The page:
How old is the city of Cairo?
Islamic Cairo is the historic core of
the city. When the Fatimid dynasty conquered Egypt in 969 AD, they constructed
a new capital north of the existing city to serve as their administrative
center. This new city, named Al-Qahira (meaning The Vanquisher in English),
gave the modern city its name.
While it is no longer the center of
Cairo, Islamic Cairo remains a living reminder of the city’s past. Most of the
old city’s walls have long crumbled, but there are hundreds of monuments and
beautiful mosques still lining the historic arteries of Al-Qahira. Islamic
Cairo is unique from many historic districts in that it is still very much a
living part of the city. Although Al-Qahira was filled with palaces and administrative
buildings when it was first constructed, the people of Cairo moved into the
walled city during a 12th-century siege and they never left. Despite its
crumbling architecture and aging infrastructure, Islamic Cairo remains one of
the most populous areas of Cairo, its many monuments weaved into the everyday
lives of millions of Egyptians.
Visiting Islamic Cairo can be a daunting
task. It is quite a large area, including the old Fatimid city as well as the
districts reaching south to Saladin’s Citadel and Ibn Tulun Mosque. There are
literally hundreds of sites of varying size and importance packed in along
these narrow streets. Add to this the fact that it is still a busy commercial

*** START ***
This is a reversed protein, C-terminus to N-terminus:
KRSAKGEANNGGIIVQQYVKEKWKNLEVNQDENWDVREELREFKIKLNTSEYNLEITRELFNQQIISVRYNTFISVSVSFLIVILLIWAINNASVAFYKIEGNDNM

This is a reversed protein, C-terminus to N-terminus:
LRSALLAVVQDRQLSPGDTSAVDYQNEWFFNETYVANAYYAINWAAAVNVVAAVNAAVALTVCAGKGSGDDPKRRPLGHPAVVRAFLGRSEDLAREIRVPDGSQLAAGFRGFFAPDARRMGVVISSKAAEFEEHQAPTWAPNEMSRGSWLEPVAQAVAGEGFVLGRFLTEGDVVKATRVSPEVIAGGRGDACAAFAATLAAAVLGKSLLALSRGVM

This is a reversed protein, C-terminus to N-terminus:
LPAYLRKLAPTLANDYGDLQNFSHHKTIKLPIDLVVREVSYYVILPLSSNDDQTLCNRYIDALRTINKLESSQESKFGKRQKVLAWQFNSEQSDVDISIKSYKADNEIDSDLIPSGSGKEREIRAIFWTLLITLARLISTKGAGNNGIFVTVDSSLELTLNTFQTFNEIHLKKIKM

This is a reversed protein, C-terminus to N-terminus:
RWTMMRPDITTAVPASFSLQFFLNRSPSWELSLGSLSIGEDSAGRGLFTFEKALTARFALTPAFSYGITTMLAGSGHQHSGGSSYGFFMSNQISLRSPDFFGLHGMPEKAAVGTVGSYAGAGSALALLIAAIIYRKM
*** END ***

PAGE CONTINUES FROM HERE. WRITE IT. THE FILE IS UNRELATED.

and residential area and Islamic Cairo can present quite a challenge. One could
spend several weeks simply getting lost in these ancient streets without
running out of new sights and experiences; however, there are several areas
where more casual tourists should focus their attention to see much of what
this historic district has to offer in a shorter amount of time.
Highlights of Islamic Cairo:
The greatest concentration of sights in Islamic Cairo is on Al-Muizz Al-Deen
Street. This street was the main street through the city when it was built in
the 11th century and mausoleums and palaces were constructed here. The northern
section of the street (between Bab El-Fotouh and Al-Azhar Street) was recently
restored. This is one of the most picturesque parts of Cairo. The Qala’un
Complex here is one of the impressive in the city.
It is easy to spend a day in this area,
ending up in the evening at Cairo’s famous 14th-century souk, Khan Al-Khalili.
Restoration work on the southern section of the street (from the Ghouriya
Complex to Bab Zuweila) was begun in 2011. Also in the area of Khan Al-Khalili
is Al-Azhar Mosque.
Who founded Al Azhar Mosque? And how old is it?
While there are hundreds of old mosques to visit in Cairo, there is none
that can compete with Al-Azhar Mosque in standing and importance to the history
of Islam. Founded by the Fatimids in 970 AD as a mosque dedicated to both
worship and learning, it developed over the centuries into the most important
center of Islamic theology and learning in the world.
Over a thousand years since its founding, Al-Azhar Mosque and the university